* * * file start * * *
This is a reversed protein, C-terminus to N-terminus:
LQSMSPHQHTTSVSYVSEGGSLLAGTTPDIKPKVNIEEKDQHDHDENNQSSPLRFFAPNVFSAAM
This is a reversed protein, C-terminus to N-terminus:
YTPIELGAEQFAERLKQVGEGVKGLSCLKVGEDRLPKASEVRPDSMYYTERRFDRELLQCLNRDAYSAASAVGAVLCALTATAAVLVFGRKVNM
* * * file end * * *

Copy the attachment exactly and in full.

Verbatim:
This is a reversed protein, C-terminus to N-terminus:
LQSMSPHQHTTSVSYVSEGGSLLAGTTPDIKPKVNIEEKDQHDHDENNQSSPLRFFAPNVFSAAM
This is a reversed protein, C-terminus to N-terminus:
YTPIELGAEQFAERLKQVGEGVKGLSCLKVGEDRLPKASEVRPDSMYYTERRFDRELLQCLNRDAYSAASAVGAVLCALTATAAVLVFGRKVNM